Graduation Year

2014

Document Type

Thesis

Degree

M.A.

Degree Granting Department

Humanities and Cultural Studies

Major Professor

Amy Rust

Keywords

Bromance, Dystopia, Neoliberalism, Slasher, Zombie

Abstract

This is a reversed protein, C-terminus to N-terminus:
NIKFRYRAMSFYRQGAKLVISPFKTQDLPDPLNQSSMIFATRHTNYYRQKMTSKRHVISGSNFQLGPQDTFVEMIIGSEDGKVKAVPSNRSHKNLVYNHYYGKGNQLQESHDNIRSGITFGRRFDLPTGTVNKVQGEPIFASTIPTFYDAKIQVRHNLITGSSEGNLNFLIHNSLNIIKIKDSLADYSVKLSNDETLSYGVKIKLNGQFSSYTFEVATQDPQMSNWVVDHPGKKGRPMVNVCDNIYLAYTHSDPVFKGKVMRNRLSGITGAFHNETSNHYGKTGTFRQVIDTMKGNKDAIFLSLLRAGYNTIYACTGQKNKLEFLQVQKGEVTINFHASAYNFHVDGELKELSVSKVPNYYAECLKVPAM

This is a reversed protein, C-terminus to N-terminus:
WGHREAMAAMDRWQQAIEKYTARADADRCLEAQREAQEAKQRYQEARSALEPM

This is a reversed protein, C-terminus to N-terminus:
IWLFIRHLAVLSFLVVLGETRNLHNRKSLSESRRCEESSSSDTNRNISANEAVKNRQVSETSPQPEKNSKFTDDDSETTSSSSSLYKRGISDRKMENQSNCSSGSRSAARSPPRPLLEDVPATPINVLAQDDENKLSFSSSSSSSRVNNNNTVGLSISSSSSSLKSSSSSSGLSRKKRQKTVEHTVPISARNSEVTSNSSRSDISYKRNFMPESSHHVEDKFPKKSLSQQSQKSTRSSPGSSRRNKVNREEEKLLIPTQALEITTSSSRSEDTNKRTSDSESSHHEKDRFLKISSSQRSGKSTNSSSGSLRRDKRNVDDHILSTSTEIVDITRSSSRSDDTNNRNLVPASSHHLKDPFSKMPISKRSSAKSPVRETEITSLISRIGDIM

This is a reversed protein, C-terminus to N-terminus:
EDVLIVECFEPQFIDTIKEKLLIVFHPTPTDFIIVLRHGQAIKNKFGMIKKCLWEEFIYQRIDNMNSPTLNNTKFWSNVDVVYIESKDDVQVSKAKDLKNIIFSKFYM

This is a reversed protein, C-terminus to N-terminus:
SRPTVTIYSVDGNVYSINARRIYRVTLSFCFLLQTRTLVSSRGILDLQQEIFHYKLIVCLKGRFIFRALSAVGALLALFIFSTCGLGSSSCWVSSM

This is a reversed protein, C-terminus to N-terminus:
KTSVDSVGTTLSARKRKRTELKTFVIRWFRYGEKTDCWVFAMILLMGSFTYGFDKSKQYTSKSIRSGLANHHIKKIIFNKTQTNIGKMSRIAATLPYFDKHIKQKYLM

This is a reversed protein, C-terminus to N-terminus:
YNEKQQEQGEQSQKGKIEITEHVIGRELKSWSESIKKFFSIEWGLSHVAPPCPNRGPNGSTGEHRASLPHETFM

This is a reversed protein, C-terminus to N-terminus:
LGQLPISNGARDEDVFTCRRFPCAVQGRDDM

Emerging out of a tradition of dystopic and apocalyptic cinema, the survivalist film has arisen as a new subgenre owing to a collision of several divergent modes of cinema. While the scholarly discourse has been preoccupied largely with the task of setting up the parameters of this new cinematic line little attention has been paid to unraveling what the new modes of masculine performance within the films mean in the post-9/11 moment in which they have emerged. This paper looks at the ways in which the gendered heroics on the screen are indebted to the slasher and zombie subgenres in offering alternatives to performing and reclaiming masculinity in the modern survivalist film. Looking towards the collapse of society within these films and the historical preoccupation with these film's ancestral sources at moments when masculinity is threatened in new ways, I argue that when society collapses on the screen so too collapses the character's understanding of "proper" gender performance as well as the audiences expectations of appropriate response to this subversion. I find that survivalist films offer a new mode for exploring gender through the ways in which masculinity is performed, received, and reclaimed. Owing largely to the meeting of horror subgenres within these films masculinity can be encountered by the audience in a way that has until now not been possible for the spectator, presenting an opportunity to reevaluate how we recognize and regulate expectations of gender both on and off screen.

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